Adopting Vs. Buying - Page 2 - The Horse Forum
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post #11 of 125 Old 12-15-2012, 01:54 AM
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Originally Posted by boots View Post
I would never "adopt." Seems to be an excuse for control freaks to make money off unfortunate horses.

There are plenty of good horses needing good homes.
Just to clear things up... my rescue does not ask for more than $500 for an adoption fee. Many of our well broke rescues go to organizations that use them for lessons and therapy for FREE. We also offer FREE training during the entire time you own the horse.

The sad part is that it takes one bad apple to spoil the bunch...

Not all rescues are an excuse for control freaks to make money and as a matter of fact we don't make money. We LOSE it and ALOT of it.
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post #12 of 125 Old 12-15-2012, 01:56 AM
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Originally Posted by MissColors View Post
Well on to the next one, physical inspection of your property before even trying out any horse on our property. random check ups and only if after two years you have the horse and things look ok... we'll take it to the board and if you are declined then no refund for your provided care and the horse comes back. Oh and $100 non refundable application fee. No moving allowed with in 5 years after adopting.
This is the main reason why I don't adopt animals. To me that's not full ownership, that's paying money to be a foster home.

That being said I really sympathize with the position legitimate rescues are in. The feeling of rehoming a horse and discovering that you put them in a horrible home is absolutely sickening, and one I've experienced personally - You just never know with people, and the only way to really know that an animal is going to be well cared for is to either do it yourself or practically babysit the person doing it.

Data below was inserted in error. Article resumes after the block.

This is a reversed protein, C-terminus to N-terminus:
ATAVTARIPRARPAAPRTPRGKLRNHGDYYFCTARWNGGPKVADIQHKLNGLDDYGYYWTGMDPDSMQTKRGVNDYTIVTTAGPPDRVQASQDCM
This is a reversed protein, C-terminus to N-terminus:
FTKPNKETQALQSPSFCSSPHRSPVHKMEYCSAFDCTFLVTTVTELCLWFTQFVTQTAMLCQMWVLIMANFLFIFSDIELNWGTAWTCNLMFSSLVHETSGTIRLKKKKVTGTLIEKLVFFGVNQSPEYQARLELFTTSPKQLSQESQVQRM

Thing is, people don't like to be hovered over, and if a rescue really wants to rehome its animals so it can take on more that's just not practical. The "limited" ownership and invasion of privacy I see in most adoption contracts these days turns me right off. Like others have said, I'd be more inclined to cut out the middleman and find my own rescue through auctions or craigslist, etc.

It's too bad, since whether a rescue drives away potential adopters with unrealistic standards and has to turn away rescues, or adopts to anybody with a chequebook and rehomes rescues into bad homes, the animal pays the price.
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post #13 of 125 Old 12-15-2012, 01:57 AM
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I actually bought an Aussie puppy rather than adopting an older dog because the rules were SO **** strict. Then later I was looking into adopting a small, older dog as a companion for my Aussie... but for $400!? I said to heck with that and was seriously considering buying a mixed breed pup, for less than the adoption fee of an older rescue dog.

I think it's pretty sad when someone is turned off of a rescue dog, which is generally less adoptable and desirable than a puppy, because it's a heck of a lot easier to just go buy a puppy.
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post #14 of 125 Old 12-15-2012, 02:01 AM
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Originally Posted by AlexS View Post
Every animal I own comes from a rescue other than my horse, the no rehoming clause makes perfect sense with dogs and cats and I am happy to agree to that.

I would never adopt a horse, never, unless the rules change. Horses change hands, it happens, it's normal. I'd prefer to keep my horse, but I can't promise I can commit to $500 a month boarding and shoeing costs.

I wonder why rescues can't find enough good homes for horses, maybe they could make the clause - the horse ends up with them if care can't be provided. Is this rocket science, I think not.

My opinion, I can go right to the auction myself. I can rescue the horse by outbidding the meat man. I don't deem this as a rescue, you were the highest bidder. So what is a rescue horse? I dunno. Once in the rescue the horse is safe, so adopting isn't rescuing either.

Side note - what is high tensile wire?
We do allow rehoming to an approved home. Its easier for us if they find the next adopter. We work with everyone case by case. I do agree "what makes a rescue"? I think that will be an interesting debate and I also don't think their is a wrong answer. Its all on individual perception. Very valid points...
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post #15 of 125 Old 12-15-2012, 02:11 AM
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It is sad... the animals always pays :(

We have the contract just in case but don't enforce it unless it is really truly a bad situation and most of the time we are to busy to do home checks and be all excuse my language but Anal about things. Too **** many horses "need" saving...

We also weed out rescues by personality and trainability. Sounds bad but if we can't train them, they don't find homes and take up space.